Re-initializing the reporting db, is there a way to improve the SRM performance to upload the historical events from ddmdb more quickly?

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Article ID: 17074

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Updated On:

Products

CA Spectrum

Issue/Introduction

Customer is re-initializing the reporting db by running: ./RpmgrInitializeLandscape.sh root root -initHist 120. As the DDMDB is very large the loading of ddmdb historical events in reporting db is taking several days. Any way to improve performance and make the synchronization quicker?



Re-initializing the reporting db, is there a way to improve the SRM performance to upload the historical events from ddmdb more quickly?

Environment

any

Resolution

In my-spectrum.cnf file set the following parameter: 

innodb_flush_log_at_trx_commit=2 

Then restart mysql (you can stop and start processd) and Spectrum Tomcat. 

This should improve the mysql performance and ddmdb events will be loaded more quickly in the reporting db. 

 

Additional Information

https://dba.stackexchange.com/questions/12611/is-it-safe-to-use-innodb-flush-log-at-trx-commit-2 and also http://www.rathishkumar.in/2017/10/understanding-mysql-innodb-flush-log-at-trx-commit.html 

where you can read: 

innodb_flush_log_trx_at_commit=1 

When you set innodb_flush_log_trx_commit=1, InnoDB will write the log buffer to transaction log and flush to durable storage for every transaction. Here, for all transaction commit, InnoDB will write to log and then write to disk, if in case the slower disk storage, it will badly impact the performance, i.e. the number of InnoDB transaction per second will be reduced.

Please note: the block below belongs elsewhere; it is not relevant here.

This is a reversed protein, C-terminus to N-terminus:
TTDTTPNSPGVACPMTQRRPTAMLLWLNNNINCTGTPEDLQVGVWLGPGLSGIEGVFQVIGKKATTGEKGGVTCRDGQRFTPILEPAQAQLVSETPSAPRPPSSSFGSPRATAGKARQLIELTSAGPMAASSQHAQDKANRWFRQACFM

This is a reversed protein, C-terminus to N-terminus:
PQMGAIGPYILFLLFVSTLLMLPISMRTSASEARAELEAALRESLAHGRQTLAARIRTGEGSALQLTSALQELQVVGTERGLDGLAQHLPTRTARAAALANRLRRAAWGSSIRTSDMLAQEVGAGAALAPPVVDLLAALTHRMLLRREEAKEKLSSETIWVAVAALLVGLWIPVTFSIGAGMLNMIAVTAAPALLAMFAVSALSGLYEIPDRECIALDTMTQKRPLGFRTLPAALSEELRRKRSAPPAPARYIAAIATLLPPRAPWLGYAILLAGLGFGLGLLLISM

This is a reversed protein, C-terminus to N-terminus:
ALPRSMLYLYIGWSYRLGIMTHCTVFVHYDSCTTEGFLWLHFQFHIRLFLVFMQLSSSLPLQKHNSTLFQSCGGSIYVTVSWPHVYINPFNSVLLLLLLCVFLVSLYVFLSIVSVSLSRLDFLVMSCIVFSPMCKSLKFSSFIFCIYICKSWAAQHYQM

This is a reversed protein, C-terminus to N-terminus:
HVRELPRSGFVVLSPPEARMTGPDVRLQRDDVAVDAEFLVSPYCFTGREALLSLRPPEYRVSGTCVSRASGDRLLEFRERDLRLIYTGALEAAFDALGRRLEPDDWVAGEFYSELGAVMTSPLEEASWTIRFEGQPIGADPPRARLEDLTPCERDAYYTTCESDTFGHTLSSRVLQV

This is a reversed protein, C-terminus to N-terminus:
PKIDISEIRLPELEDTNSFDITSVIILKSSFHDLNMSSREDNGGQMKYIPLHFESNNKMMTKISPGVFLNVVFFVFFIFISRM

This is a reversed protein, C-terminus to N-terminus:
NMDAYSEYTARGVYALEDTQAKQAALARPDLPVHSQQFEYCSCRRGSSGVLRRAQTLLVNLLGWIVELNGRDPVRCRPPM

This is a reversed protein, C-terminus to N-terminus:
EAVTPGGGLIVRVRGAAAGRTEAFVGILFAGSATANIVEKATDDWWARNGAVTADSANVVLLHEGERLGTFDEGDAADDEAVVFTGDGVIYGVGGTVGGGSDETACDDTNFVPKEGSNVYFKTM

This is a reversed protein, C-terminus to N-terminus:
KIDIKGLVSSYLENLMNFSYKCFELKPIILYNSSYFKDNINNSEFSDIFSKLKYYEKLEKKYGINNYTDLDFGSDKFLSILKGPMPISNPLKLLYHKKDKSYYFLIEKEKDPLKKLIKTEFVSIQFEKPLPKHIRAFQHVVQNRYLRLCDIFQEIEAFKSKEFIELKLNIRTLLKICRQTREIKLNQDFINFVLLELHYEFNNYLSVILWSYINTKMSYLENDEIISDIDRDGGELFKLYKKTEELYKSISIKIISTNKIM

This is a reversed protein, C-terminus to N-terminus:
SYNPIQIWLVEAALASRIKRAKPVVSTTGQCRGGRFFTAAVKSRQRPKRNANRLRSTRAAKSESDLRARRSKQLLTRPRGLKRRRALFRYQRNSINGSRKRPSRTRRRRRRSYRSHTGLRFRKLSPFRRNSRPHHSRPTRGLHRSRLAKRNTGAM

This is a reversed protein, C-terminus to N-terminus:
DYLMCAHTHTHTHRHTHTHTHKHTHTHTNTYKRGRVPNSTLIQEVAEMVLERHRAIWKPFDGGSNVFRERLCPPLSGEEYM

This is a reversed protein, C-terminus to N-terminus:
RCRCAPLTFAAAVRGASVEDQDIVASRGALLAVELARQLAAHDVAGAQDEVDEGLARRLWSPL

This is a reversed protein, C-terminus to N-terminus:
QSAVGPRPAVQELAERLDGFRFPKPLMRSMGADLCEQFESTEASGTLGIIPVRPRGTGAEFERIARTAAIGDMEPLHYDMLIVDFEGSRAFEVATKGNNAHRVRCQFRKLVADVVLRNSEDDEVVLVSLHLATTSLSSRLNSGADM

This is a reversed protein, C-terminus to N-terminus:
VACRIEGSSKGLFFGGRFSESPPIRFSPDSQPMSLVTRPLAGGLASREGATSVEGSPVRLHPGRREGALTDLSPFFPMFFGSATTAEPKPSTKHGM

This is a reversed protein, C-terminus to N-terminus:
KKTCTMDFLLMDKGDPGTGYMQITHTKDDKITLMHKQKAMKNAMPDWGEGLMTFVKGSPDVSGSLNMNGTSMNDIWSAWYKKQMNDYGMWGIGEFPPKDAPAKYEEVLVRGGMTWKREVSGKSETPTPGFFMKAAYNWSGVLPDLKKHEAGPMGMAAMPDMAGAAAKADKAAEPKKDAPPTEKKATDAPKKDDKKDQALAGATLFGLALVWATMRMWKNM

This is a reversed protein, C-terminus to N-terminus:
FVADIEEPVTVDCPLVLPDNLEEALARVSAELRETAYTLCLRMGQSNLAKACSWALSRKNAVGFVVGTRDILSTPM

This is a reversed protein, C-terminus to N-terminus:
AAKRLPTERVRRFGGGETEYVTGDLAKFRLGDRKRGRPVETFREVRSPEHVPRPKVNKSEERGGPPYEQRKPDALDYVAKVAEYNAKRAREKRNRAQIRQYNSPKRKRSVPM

innodb_flush_log_trx_at_commit=2 

When you set innodb_flush_log_trx_commit = 2, InnoDB will write the log buffer to log file at every commit, but don't write data to disk. InnoDB flushes data once in every second. Option 2, even if there is a power failure or system crash, data will be available in log file and can be recoverable. 

Key points: 

During buffer to log operation, i.e. writing from InnoDB buffer pool to InnoDB transaction log file - data is simply moved from InnoDB buffer to Operating system's cache, actually not written to the durable storage. So if you set innodb_fush_log_at_trx_commit either 0 or 2, there is a possibility of losing data up to one second. 

If innodb_fush_log_at_trx_commit is set to 1 - InnoDB compels Operating System to flush data to durable storage. Writing to disk is a slow process and it is I/O blocking operation to ensure data is written to disk. So using this option, there is a chance; number of transaction per second will be reduced. 

Note that, by default MySQL will auto commit the transactions. 

Setting innodb_fush_log_at_trx_commit as 2 is useful when restoring huge databases, it will reduce the restoration time dramatically, and there are different opinions on this point, it is better to test in our own hand. In my experience, it really helped with the reduced restoration time.